Abstract: Society and religion form an integral whole. Each figure of the social life remains in its peculiar connections with the signs of the religious life. The answer to the question on what religion is and what relations it has with an individual, as well as reflections of a collective life depends on the assumed cognitive perspective. Certainly, a theologian, philosopher, pedagogue and psychologist will answer it differently. From the perspective of sociological reflections, religion may be treated as the category of culture which is combined with the structures of the social life in a specific way. As we know from history and contemporary observations, the relations between society and religion are different. In some cultures, religion fully permeates all structures and functions of social life whereas in others, its role is restricted and marginalised. Looking at religion in a sociological way, one can underline that religion is expressed by cultural patterns of a social life, both an individual and collective one, which in the Christian tradition is usually described by the church category. In this sense, Church is an institution, but also a community and when we analyze the reflections of religion presence in social life, there is more to it than institutionally organized forms of socio-religious life, i.e. axiological basis of the social order, understanding man and his/her life values, ways of thinking, basic moral notions, assessment criteria and stores of basic knowledge religion and Church equip their congregation, as well as all those who remain within the scope of their influence, with. The basic social function of religion towards society consists in legitimising the order of social world and sense of living, legitimising, namely, authorizing and giving meaning and value to it, structurising and hierarchising it through references to extra-empirical, supernatural, revealed, holy truths of faith, deriving from traditions and holy books, constituting the content of religious doctrine. The cultural paradigm of examining religiousness assumed in the work allows for treating the sociology of religion as an empirical science, the generalizations of which are based on the analysis of facts and processes objectively existing in a religious life and other spheres of culture funcionally connected with religion. Religiousness is understood as the degree and quality of participation of particular people and social groups in the institutionalised religious system, with consequences revealing themselves in attitudes and actions in different spheres of social life. Religiousness expresses itselfin man’s attitude to institutionalised values, norms and symbols which individuals experience as religious ones. It is also composed of practices and norms which a religious institution (Church) presents as binding, and which a religionus man considers personally as such. The cultural paradigm of examining religion and religiousness allows for going beyond positivist perspectives and treating religiousness both as a social and anthropological (human) phenomenon. Referring religion to the global system of culture allows for wide, interconfessional and interdisciplinary studies of religion reflections in its cultural costumes. Mutual relations between religion and society undergo a historical change, which is appropriately illustrated by contemporary notions of secularization and deprivatisation. It is common knowledge that secularization means the processes of marginalization of institutionalised religion presence in the elements of collective life, its privatisation being transformed in laicisation of mentality. It is accompanied by a dismantlement of Church infrastructure and treating the right to the individual conscience freed from being directed by religious premises as an ultimate criterion solving the problems of faith and morality. As a result of secularization processes, religion transforms in an individual faith whereas morality in subjective conscience. Deprivatisation of religion means the processes of the return of religious doctrine, religious values and its institutionalised dimensions on the stages of the social life theatre, both on the normative and behavioural level. Secularization and deprivatisation are social processes the nature and course of which are conditioned historically and culturally, i.e. their relations shape differently and “sinusoidally” in different historical and cultural epochs. Secularization and deprivatisation form theoretical frames of reflection on legitimising function of religion towards social world. In contemporary discussions on the role, place and function of religion, Church, religiousness in globalised world the socio-cultural specificity is described by sociologists among other things by means of the category of social differentiation, deinstitutionalisation, cultural pluralism and structural individualism take place around the paradigms of secularization and deprivatisation. It seems that the inspiring and cognitive function of the secularization paradigm which has recently been dominant in social sciences, gives in to the deprivatization paradigm confronted with socio-cultural reality of the processes accentuating the role and importance of religion, Churches and religiousness in structures of globalised world. A new theoretical and methodological perspective in sociological studies on religion in the contemporary culture is most frequently combined with works by Jose Casanova, a Spanish sociologist. Within the secularization paradigm, referring to religious contexts of economic, social, political and moral processes is considered the questioning of the principles of rationality and attempt of turning the history back. Religious faith has become one of many possibilities that were supposed to be the subject of axiological choices. A social modernization has not fully eliminated the role of religion in their functions of explaining and justifying the senses and aims of life. The relations betwen modernisation and secularization are becoming multidimensionally conditioned and take place according to the principles of “various speeds”. Interesting in this context are the conclusions formulated by R. Inglehart and P. Norris who examine multiple connections between religiousness and condition of the “society of risk”. The growth of existential security and richness facilitates the decrease of religiousness. Rich societies are becoming more secular, but theworld is becoming more religious. A unanimously understood interdependence that growing standards of living, as a consequence of progressive modernization, increases the sense of existential security, is not certain. “Wandering” religiousness appears in places in which it seemed to irrevocably withdraw. A global perspective seems to favour the thesis that only from a Europocentric point of view one can treat secularization as a universal process. European exceptionalism is explained by J. Casanova by historical process of Church’s symbiosis (as a community of cult) with the national state, which caused the Churches to take over the role of a caretaker of collective memory and representative of the imagined national community, but, at the same time, the loss of the ability to function as the religion of individual salvation. Europeans, losing faith in their national Churches, do not look for alternative religions of salvation and remain hidden members of their Churches, even if they leave them openly. Religion, Church and religiousness remain a public good and are important elements of a social life taking on new challenges the development of civilization brings. A good illustration of a contemporary active presence of religion in a public political and economic life are the examples in favour of solving problems of world danger, namely climatic changes, which are also the answer of world religions to the expectations directed at them on the part of international political and economic communities. Peter Berger, on the basis of the analyses of global processes in the context of world religions draws the following conclusion: “As far as big international religious movements of our times are concerned, I would risk to formulate a statement that Evangelicalism with its sacred leadership and community activeness may give a certain type of a protodemocratic training to their advocates. I would be more cautious as for the Islam revival, although the book by Robert Hefner has convinced me that the Islam tradition has nothing that is in its nature opposite to democracy. (...) a new standpoint to democracy taken over by the Catholic Church since the Second Vatican Council, constituted an important factor in the processes of democratisation of different countries, especially in sothern Europe, in Latin America, the Philippines and Catholic churches of the former Soviet Imperium”. Jose Casanova, when bringing his theory closer to deprivatisation, declares: “I cannot find an important reason to eliminate religion from a democratic public event, on a democratic or liberal level. One can, at the most, for pragmatic historical reasons defend the need to separate Church from state, although I am no longer convinced if a complete separation is a necessary or ultimate condition of democracy. The attempt to establish a wall of separation between religion and politics is not justified and at the same time probably brings about the opposite result to the intended one”. Even though we assume that a paradigm of secularization does not experience a sort of crisis, certainly, it is not any of the circumstances that would justify the announcement of the cessation of secularization processes. Deprivatisation does not eliminate secularization processes though it allows for showing the roles and functions of religion, Church and religiousness, a priori disavowed and skipped but changing in the practices of a collective and individual social life, in the culture, politics, economy, in different types of social systems and citizen society. Secularization, though, is not only a withdrawal of religion and its institutionalised base from the spheres of public life, but also the possibility of its conditioned allocation in deep spheres of personal privateness. In other words, religiousness can be conditionally accepted in a secularistic paradigm of society as long as it remains a private sphereof an individual and does not enter the stage of the theatre of public life, inscribing itself in a visible way into the social roles being played. Such an understanding of the privatisation of religion and religiousness composes the political category, or, more precisely, a cultural correctness creating the expected and to some extent, obliging or even enforced norms regulating the patterns of participation of an individual in a public life. An interesting illustration of this “cultural rule” is an interpretation of the state of collective mentality of the Czech society diagnosed before the visit of Benedict XVI the Pope in this place. “What worries me before the Pope’s trip is the silence of Catholics in the media. In the Czech Republic Church is elite in a sense, and many intelectuals, people of culture and science belong to it. They experience their faith privately and are afraid of taking a part when Church is being spoken of”. The meeting of religion and cultures permeates the real experience of an every-day life of societies. Sometimes it facilitates ghettoisation and accentuation of conflicts axiologically and institutionally legitimised, in other cases, it takes on the form of co-presence, tolerance or interreligious and intercultural cooperation built on the basis of “holy” religious canons. There are numerous examples of the processes filling in the social space spreading from secularization and deprivatisation. Religion is present in the structures of social life and in culture. It is present both when it creates the premises of social actions taken, legitimises the moral order and culture, but also when it is the subject of criticism and exclusion. Different European communities are in different segments of this religious- cultural space, more or less distant from its extreme poles. There is no one single model of religiousness changes and one single rule. Even though the world religions undergo changes in the circumstances of modernization and globalization, the very transformations are expressed in very different shapes. I am familiar with the point of view underlining the understanding of the problem of the presence of religion in the structures of the social world and its legitimising functions in a dynamic perspective, or, in other terms, “multidirectional changes”. Both nowadays and in the future, one should study the religions and Churches, namely, religiousness and Churchness in the society of a deepening socio-cultural pluralism in which, theoretically speaking, everything can happen. Changes of religiousness take place gradually in different directions, sinusoidally and incoherently. According to William Ogburn’s hypothesis of “cultural delay” they go in pendular swings to one and to the other side. In contrast to pendulum movements, cultural-religious changes are never either similar or the same. It is advisable to study both the diagnosis of the rhythm of changes and discover new meanings and values ascribed to “the same” phenomena, social processes and structures. The ideologies of (post)modernity do not solve all human existential problems to an extent giving satisfaction from finding the senses and aims of life. They themselves seem to drift into the abyss of subsequent crises. Sentencing religion to an inevitable death or a far-reaching privatisation, is at least premature. It is the very processes and religious-cultural phenomena filling in the social space between secularization and deprivatisation that constitute the subject of sociological reflections included in this book. The first chapter is an attempt of a theoreticising characteristic of the legitimising function of religion in the processes of the social world creation. The second chapter analyses the contemporary processes of secularization and laicisation in the context of culture globalization. The third chapter treats about the phe-nomenon of the weakening the model of secularization in favour of the processes of a new return of religion into the spheres of public life. Chapter four on religious practices in “cultural costume” shows cultural contexts of religiousness patterns, by means of which religion updates in individual and collective rhythms of a social life. The next two chapters are treated as an empirical illustration of the processes and religious-social phenomena filling in the space between secularization and deprivatisation. The main source of the data in question is the interpretation of the results of various sociological empirical studies, as well as informative agencies referring to the socio-religious events in Poland and Europe.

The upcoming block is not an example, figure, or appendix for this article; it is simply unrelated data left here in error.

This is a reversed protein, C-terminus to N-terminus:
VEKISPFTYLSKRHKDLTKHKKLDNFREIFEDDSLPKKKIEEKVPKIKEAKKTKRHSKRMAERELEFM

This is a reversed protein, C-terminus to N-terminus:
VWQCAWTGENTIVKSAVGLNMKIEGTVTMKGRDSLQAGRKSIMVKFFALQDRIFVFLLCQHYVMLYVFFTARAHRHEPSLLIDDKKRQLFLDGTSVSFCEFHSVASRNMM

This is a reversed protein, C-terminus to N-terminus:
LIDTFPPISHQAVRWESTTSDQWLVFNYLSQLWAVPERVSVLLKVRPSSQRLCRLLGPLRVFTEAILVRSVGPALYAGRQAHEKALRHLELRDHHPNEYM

ISBN: 9788322619346
Appears in Collections:Książki/rozdziały (WNS)